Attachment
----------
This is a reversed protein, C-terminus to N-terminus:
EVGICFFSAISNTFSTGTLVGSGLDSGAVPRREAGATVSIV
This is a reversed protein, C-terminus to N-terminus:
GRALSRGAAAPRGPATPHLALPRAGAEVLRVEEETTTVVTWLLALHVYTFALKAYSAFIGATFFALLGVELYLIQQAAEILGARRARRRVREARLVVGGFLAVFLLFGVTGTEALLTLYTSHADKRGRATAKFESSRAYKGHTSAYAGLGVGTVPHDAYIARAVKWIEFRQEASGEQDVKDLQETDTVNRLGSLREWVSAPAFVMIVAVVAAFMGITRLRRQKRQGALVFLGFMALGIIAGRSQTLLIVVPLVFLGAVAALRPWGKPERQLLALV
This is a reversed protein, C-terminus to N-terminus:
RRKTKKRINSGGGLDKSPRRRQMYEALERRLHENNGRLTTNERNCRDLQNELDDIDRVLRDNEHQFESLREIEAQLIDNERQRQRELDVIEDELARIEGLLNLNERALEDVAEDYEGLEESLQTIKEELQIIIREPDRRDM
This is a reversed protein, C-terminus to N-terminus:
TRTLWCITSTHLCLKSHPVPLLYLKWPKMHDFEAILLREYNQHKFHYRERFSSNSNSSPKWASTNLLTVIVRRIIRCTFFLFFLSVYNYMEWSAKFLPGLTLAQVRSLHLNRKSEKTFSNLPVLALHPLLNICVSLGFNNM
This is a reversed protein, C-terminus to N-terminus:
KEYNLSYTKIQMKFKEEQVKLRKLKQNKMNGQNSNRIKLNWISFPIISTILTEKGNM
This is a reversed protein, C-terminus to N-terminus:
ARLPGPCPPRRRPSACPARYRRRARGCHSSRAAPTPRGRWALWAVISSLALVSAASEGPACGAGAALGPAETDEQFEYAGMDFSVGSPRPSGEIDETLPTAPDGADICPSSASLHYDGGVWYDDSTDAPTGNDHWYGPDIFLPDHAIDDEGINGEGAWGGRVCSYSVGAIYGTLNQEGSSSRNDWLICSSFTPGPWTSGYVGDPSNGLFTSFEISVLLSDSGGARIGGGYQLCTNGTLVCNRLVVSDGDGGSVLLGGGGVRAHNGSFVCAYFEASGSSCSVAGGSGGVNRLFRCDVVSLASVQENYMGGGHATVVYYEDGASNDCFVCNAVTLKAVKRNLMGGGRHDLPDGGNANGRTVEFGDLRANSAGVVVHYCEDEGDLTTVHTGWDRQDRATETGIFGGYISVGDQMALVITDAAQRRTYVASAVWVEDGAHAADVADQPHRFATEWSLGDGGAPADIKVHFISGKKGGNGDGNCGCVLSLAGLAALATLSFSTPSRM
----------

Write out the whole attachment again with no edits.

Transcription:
This is a reversed protein, C-terminus to N-terminus:
EVGICFFSAISNTFSTGTLVGSGLDSGAVPRREAGATVSIV
This is a reversed protein, C-terminus to N-terminus:
GRALSRGAAAPRGPATPHLALPRAGAEVLRVEEETTTVVTWLLALHVYTFALKAYSAFIGATFFALLGVELYLIQQAAEILGARRARRRVREARLVVGGFLAVFLLFGVTGTEALLTLYTSHADKRGRATAKFESSRAYKGHTSAYAGLGVGTVPHDAYIARAVKWIEFRQEASGEQDVKDLQETDTVNRLGSLREWVSAPAFVMIVAVVAAFMGITRLRRQKRQGALVFLGFMALGIIAGRSQTLLIVVPLVFLGAVAALRPWGKPERQLLALV
This is a reversed protein, C-terminus to N-terminus:
RRKTKKRINSGGGLDKSPRRRQMYEALERRLHENNGRLTTNERNCRDLQNELDDIDRVLRDNEHQFESLREIEAQLIDNERQRQRELDVIEDELARIEGLLNLNERALEDVAEDYEGLEESLQTIKEELQIIIREPDRRDM
This is a reversed protein, C-terminus to N-terminus:
TRTLWCITSTHLCLKSHPVPLLYLKWPKMHDFEAILLREYNQHKFHYRERFSSNSNSSPKWASTNLLTVIVRRIIRCTFFLFFLSVYNYMEWSAKFLPGLTLAQVRSLHLNRKSEKTFSNLPVLALHPLLNICVSLGFNNM
This is a reversed protein, C-terminus to N-terminus:
KEYNLSYTKIQMKFKEEQVKLRKLKQNKMNGQNSNRIKLNWISFPIISTILTEKGNM
This is a reversed protein, C-terminus to N-terminus:
ARLPGPCPPRRRPSACPARYRRRARGCHSSRAAPTPRGRWALWAVISSLALVSAASEGPACGAGAALGPAETDEQFEYAGMDFSVGSPRPSGEIDETLPTAPDGADICPSSASLHYDGGVWYDDSTDAPTGNDHWYGPDIFLPDHAIDDEGINGEGAWGGRVCSYSVGAIYGTLNQEGSSSRNDWLICSSFTPGPWTSGYVGDPSNGLFTSFEISVLLSDSGGARIGGGYQLCTNGTLVCNRLVVSDGDGGSVLLGGGGVRAHNGSFVCAYFEASGSSCSVAGGSGGVNRLFRCDVVSLASVQENYMGGGHATVVYYEDGASNDCFVCNAVTLKAVKRNLMGGGRHDLPDGGNANGRTVEFGDLRANSAGVVVHYCEDEGDLTTVHTGWDRQDRATETGIFGGYISVGDQMALVITDAAQRRTYVASAVWVEDGAHAADVADQPHRFATEWSLGDGGAPADIKVHFISGKKGGNGDGNCGCVLSLAGLAALATLSFSTPSRM